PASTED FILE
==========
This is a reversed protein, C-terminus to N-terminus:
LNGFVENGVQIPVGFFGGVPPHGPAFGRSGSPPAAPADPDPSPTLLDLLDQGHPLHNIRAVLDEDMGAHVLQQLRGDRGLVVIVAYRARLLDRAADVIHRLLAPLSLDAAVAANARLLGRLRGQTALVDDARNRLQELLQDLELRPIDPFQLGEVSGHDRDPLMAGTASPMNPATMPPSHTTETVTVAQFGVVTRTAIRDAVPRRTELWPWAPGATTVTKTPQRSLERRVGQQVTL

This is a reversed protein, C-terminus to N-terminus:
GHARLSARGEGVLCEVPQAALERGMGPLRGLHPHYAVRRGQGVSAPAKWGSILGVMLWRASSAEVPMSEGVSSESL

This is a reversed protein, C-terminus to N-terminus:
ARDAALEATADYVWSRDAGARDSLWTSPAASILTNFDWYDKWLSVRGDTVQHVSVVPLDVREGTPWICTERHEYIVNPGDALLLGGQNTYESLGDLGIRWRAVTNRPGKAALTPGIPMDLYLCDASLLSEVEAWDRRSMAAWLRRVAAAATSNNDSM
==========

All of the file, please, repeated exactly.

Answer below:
This is a reversed protein, C-terminus to N-terminus:
LNGFVENGVQIPVGFFGGVPPHGPAFGRSGSPPAAPADPDPSPTLLDLLDQGHPLHNIRAVLDEDMGAHVLQQLRGDRGLVVIVAYRARLLDRAADVIHRLLAPLSLDAAVAANARLLGRLRGQTALVDDARNRLQELLQDLELRPIDPFQLGEVSGHDRDPLMAGTASPMNPATMPPSHTTETVTVAQFGVVTRTAIRDAVPRRTELWPWAPGATTVTKTPQRSLERRVGQQVTL

This is a reversed protein, C-terminus to N-terminus:
GHARLSARGEGVLCEVPQAALERGMGPLRGLHPHYAVRRGQGVSAPAKWGSILGVMLWRASSAEVPMSEGVSSESL

This is a reversed protein, C-terminus to N-terminus:
ARDAALEATADYVWSRDAGARDSLWTSPAASILTNFDWYDKWLSVRGDTVQHVSVVPLDVREGTPWICTERHEYIVNPGDALLLGGQNTYESLGDLGIRWRAVTNRPGKAALTPGIPMDLYLCDASLLSEVEAWDRRSMAAWLRRVAAAATSNNDSM